NAIROBI, Kenya – The construction workers had just finished lunch and many were taking a nap when the five-story building began to sway, then quickly collapsed, killing at least 11 and injuring dozens, survivors and officials said.
Rescuers dug frantically through the rubble with bare hands, metal-cutters and crowbars to reach survivors who shouted through drainage pipes and holes, while lights were set up so the search could continue into the night.
One person called a relative on a cell phone and said he was alive under the concrete and steel. A trapped person's hand could be seen waving for help from beneath a beam.
More than 280 construction workers were inside when the unfinished structure in central Nairobi came down, but officials said it was unclear how many were still caught in the rubble.
"Some were lying down for a nap. They were too tired after working for at least six hours," said food vendor Jane Wanji, 32. "We felt the building shake and those of us who were on the rooftop jumped onto the roof of the next building. We then watched it collapse."
Adding to the chaos, a bus crashed through the medical triage area, injuring a medic and slamming into a parked ambulance. Its brakes had apparently failed.
Wanji was one of several women who had set up stalls inside the building to sell food to workers and some had brought their children with them. A 2-year-old boy was among the injured.
Immediately after the collapse, hundreds of people formed lines to carry away chunks of concrete and wooden scaffolding, which a front-loader then carted away. Dozens of soldiers, firefighters, police officers and Kenya Red Cross workers worked to free those trapped.
Rescue workers were running out of oxygen to administer to survivors as they were being pulled out. There also was a shortage of power saws and other heavy equipment, Joshua Toro, assistant minister for roads and public works, said after talks with emergency workers.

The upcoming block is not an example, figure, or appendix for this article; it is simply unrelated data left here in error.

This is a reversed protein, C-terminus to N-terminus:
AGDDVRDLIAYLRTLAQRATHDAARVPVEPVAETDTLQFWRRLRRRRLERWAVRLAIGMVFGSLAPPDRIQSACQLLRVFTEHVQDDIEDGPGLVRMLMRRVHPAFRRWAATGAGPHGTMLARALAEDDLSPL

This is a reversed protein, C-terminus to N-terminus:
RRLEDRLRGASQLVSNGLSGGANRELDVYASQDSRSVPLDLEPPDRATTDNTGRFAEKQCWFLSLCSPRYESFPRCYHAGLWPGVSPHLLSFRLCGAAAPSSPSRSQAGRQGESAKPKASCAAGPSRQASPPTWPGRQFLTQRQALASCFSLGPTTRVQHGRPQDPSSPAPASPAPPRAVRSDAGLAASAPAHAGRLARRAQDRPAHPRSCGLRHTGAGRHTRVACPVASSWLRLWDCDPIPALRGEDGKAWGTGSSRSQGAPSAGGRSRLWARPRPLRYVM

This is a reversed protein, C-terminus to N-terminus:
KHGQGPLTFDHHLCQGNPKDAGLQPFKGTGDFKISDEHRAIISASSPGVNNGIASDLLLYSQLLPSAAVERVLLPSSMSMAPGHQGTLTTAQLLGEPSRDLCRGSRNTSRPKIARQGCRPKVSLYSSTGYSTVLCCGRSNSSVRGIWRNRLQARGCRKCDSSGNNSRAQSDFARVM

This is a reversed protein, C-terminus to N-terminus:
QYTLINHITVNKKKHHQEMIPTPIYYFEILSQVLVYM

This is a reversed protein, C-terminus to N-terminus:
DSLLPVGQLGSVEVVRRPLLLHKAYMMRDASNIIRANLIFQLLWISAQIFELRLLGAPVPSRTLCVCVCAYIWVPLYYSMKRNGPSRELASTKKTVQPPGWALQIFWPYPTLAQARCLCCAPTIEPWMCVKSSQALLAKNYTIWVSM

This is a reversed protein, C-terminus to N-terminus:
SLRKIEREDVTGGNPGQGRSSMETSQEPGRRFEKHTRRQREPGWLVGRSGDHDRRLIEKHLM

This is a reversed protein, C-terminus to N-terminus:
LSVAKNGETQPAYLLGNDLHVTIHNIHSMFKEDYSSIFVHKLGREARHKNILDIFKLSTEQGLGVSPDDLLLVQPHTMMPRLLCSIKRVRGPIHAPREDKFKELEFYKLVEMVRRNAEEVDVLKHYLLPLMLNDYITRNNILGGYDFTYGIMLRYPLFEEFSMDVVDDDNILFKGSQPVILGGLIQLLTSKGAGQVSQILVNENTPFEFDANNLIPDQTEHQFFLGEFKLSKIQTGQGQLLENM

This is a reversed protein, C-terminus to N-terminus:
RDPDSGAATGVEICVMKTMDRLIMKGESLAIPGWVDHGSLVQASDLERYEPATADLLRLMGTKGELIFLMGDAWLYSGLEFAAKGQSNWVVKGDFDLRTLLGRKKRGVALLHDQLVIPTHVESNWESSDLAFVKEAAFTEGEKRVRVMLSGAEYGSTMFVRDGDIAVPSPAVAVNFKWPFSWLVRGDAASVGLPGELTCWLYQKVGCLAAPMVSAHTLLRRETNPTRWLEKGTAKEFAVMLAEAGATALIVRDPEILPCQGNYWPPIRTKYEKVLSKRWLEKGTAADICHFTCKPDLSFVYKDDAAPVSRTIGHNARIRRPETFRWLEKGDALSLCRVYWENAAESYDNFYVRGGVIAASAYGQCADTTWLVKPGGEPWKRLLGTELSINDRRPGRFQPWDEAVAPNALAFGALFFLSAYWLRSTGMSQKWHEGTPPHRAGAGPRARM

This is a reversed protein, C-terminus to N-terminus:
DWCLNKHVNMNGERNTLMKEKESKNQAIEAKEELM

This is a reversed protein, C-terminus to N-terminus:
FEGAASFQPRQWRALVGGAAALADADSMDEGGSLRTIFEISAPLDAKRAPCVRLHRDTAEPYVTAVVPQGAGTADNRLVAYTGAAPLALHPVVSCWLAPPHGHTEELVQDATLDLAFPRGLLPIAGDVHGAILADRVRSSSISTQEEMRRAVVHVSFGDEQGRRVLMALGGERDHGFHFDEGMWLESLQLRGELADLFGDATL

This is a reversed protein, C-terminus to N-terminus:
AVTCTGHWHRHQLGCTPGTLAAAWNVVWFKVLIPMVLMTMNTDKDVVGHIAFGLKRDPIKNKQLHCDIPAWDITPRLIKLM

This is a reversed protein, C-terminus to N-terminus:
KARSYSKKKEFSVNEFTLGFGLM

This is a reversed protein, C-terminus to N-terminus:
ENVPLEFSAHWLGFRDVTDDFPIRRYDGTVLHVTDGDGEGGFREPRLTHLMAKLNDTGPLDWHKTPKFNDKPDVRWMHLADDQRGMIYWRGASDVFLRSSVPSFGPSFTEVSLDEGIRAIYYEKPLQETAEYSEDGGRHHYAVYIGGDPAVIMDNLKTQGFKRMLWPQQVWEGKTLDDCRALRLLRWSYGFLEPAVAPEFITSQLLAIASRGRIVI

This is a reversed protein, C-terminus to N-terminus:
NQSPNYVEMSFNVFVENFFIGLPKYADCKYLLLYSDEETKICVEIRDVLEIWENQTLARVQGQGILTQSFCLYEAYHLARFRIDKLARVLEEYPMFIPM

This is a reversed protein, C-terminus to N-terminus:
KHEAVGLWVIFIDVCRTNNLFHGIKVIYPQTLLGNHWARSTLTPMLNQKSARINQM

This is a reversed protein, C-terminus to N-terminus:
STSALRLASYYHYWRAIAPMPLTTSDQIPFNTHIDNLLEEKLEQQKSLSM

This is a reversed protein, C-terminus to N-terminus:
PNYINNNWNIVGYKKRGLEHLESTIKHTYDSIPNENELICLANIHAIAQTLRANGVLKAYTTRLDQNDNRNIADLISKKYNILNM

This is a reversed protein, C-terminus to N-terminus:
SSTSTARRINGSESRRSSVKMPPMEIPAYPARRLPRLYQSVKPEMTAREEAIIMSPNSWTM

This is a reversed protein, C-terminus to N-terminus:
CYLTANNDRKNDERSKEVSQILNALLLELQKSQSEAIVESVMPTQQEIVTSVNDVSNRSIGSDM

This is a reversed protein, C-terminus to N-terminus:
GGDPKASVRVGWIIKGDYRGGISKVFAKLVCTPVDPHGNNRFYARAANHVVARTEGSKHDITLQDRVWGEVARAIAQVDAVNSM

Israel's army was sending a search and rescue team including doctors and 45 professional searchers along with humanitarian and rescue supplies, the army said.
The U.S. and British governments also have offered to send experts to help in the search and rescue operation, but it was not clear when the rescue workers will arrive, said Abbas Gullet, the secretary-general of the Kenya Red Cross.
At least 90 people were pulled out of the rubble alive, but six of those later died of their injuries, police spokesman Superintendent Jaspher Ombati said at the scene.
Dr. Gilbert Oburu, who was coordinating emergency treatment for survivors, said he saw five dead bodies at the site.
More than 70 injured were taken to Kenyatta General Hospital, said Dr. Samuel Ngiru, who works in the trauma department. "If we do not get more blood, people will die," he said.
Most of casualties were from the building collapse. But some were injured in a stampede that followed.
"I was coming home from school when I heard a whoosh and people started running, and I was pushed over," Evans Omolo, 11, said while clutching his broken arm at the hospital. "I couldn't see what was happening, but people were jumping on me as they ran past."
Tens of thousands of people ran to the site, clogging roads and climbing on top of the rubble to watch the rescue. Riot police deployed to the area and beat back the crowds with truncheons, clearing roads for emergency vehicles. Most of the onlookers were gone by nightfall.
Two survivors were pulled out more than an hour after the collapse, and the crowd erupted in cheers. But there were fears that others were caught between the floors that collapsed on top of one another.
One construction worker, who would not give his name, said an inspector had warned last week that the structure was not safe and they were trying to stabilize the building.
"This is all about building standards," said Kenyan Army Brig. George Kyaka, who was leading the military response. "But those who are alive are the priority now."
"It is very important that we put in place mechanisms to ensure that only properly designed buildings are built," Vice President Moody Awori visited the scene to check on the rescue effort.
President Mwai Kibaki announced he was cutting short an official visit to Sudan to coordinate rescue efforts.